Source processor that aggregates fragment messages based on a period of time or a number of messages, whichever comes first.

Windowed aggregation handoff is only meant for OneWay scenarios and to immediately ACK all incoming messages.


Name Summary


Required along with periodInSeconds to configure the aggregation of fragments for a number of messages or a period of time in seconds, whichever comes first, depending on the rate of messages.


Required along with numberOfMessages to configure the aggregation of fragments for a number of messages or a period of time in seconds, whichever comes first, depending on the rate of messages.


Whether the time window should start on the first reception of a message after a window has been closed or immediately open a new window when the previous one is closed. Optional and defaults to false (i.e., a new window is immediately opened).


Optional, descriptive name for the processor.


Required identifier of the processor, unique across all processors within the flow. Must be between 3 and 30 characters long; contain only lower and uppercase alphabetical characters (a-z and A-Z), numbers, dashes ("-"), and underscores ("_"); and start with an alphabetical character. In other words, it adheres to the regex pattern [a-zA-Z][a-zA-Z0-9_-]{2,29}.


Optional set of custom properties in a simple jdk-format, that are added to the message exchange properties before processing the incoming payload. Any existing properties with the same name will be replaced by properties defined here.


Whether the incoming payload is available for error processing on failure. Defaults to false.


Name Summary


Strategy for describing how a processor’s message is logged on the server.


Strategy for archiving payloads.


Strategy that customizes the conversion of an incoming payload by a processor (e.g., string to object). Should be used when the processor’s default conversion logic cannot be used.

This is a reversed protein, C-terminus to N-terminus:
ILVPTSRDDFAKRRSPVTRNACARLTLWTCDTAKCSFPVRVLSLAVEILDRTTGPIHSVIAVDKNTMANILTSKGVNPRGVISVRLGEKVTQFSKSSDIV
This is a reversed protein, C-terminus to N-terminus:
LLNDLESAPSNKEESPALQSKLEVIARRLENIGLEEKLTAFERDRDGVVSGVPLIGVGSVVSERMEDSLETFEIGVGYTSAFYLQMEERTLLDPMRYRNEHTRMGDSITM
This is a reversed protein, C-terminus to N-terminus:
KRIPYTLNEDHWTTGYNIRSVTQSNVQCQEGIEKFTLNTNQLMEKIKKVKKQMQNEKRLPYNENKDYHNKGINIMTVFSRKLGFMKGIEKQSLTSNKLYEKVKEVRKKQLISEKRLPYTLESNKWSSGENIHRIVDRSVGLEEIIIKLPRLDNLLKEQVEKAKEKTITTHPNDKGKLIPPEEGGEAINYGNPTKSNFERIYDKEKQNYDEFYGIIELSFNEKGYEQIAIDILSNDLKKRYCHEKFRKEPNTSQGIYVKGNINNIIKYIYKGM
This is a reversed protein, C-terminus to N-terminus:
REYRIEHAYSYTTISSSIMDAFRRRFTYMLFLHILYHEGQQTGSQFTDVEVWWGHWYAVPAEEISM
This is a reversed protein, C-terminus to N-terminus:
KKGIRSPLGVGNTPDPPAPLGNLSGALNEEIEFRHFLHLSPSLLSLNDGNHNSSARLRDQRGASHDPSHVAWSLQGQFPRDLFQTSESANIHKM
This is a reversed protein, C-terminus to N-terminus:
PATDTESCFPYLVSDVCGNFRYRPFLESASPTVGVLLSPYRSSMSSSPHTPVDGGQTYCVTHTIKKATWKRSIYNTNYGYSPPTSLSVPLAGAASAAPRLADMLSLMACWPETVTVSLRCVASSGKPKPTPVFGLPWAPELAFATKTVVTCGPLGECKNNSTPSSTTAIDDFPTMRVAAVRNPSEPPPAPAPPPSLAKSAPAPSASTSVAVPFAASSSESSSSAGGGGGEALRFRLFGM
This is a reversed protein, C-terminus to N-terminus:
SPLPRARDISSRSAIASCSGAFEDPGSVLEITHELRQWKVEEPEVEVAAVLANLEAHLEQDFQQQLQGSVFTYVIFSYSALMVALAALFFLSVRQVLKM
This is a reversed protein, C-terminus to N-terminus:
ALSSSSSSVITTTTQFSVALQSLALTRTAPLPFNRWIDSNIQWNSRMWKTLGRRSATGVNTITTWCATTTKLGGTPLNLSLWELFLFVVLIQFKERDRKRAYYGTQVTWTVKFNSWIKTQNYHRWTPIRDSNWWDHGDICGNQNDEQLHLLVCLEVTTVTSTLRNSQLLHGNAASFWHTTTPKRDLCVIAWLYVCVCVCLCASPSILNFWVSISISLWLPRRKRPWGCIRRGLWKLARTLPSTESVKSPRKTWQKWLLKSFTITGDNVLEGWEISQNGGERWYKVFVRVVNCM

Both the distribute and split processors support windowed aggregation handoffs to flows when the flow ID contains the suffix -handoff. This naming pattern is what signals to the main flow that a handoff is taking place. The handoff flow would then be configured in a manner similar to the following:

flowConfig {
    id = "message-aggregation-handoff"
    description = "Message Aggregation Handoff Flow"
    ownerId = "my-company"
    exchangePattern = FlowExchangePattern.OneWay

    windowedAggregationHandoff {
        id = "windowed-aggregation-handoff-source"
        numberOfMessages = 5L
        periodInSeconds = 2L

    test {
        id = "log-handoff"
        messageLoggingStrategy {
            logDescription = true
            logFullMessage = true

In the main flow, the initiating processor then references the same -handoff flow ID. For example:

distribute {
    id = "distribute-message"


It is important to note that this aggregating source, like all other parts of Utilihive message processing, is subject to at-least-once delivery and eventual consistency semantics. You cannot, for instance, set up a window for 24 hours and expect exactly 1 aggregate per 24 hours containing exactly every fragment received in that period. The aggregation is done on a best-effort basis. Fragments will not be lost, but they might be redelivered and/or arrive out of order. Aggregates might be produced at unexpected times, and they might contain message duplicates. Also, the aggregating source is not a singleton, so you will get one aggregate per server node.

In short: it is not intended as a tool to create large atomic transactions consisting of a predictable set of messages but as a tool for grouping messages into sensibly sized chunks on a best-effort basis.

Expecting consistent atomic aggregates with in-order messages is, in general, not a good design approach for integration flows. Upstream systems might produce out of order or heavily delayed messages, and downstream systems might temporarily reject some aggregates while accepting others. In such scenarios, the at-least-once delivery and eventual consistency guarantees of Utilihive are a good approach to ensure that all messages are delivered eventually. The only external requirement is that the downstream systems must handle duplicate messages.

It is also important to note that for some flow-server deployments, there is a size restriction on the fragments and the threshold is determined by the flow-server configuration. If the size of a fragment exceeds the configured threshold, the fragment will be rejected and an error will be reported. Please make sure that the size of the fragments to be aggregated is within the configured threshold of the flow-server deployment. This size threshold can be obtained from Utilihive support for the multi-tenant deployment or your operations team for the on-premise deployment.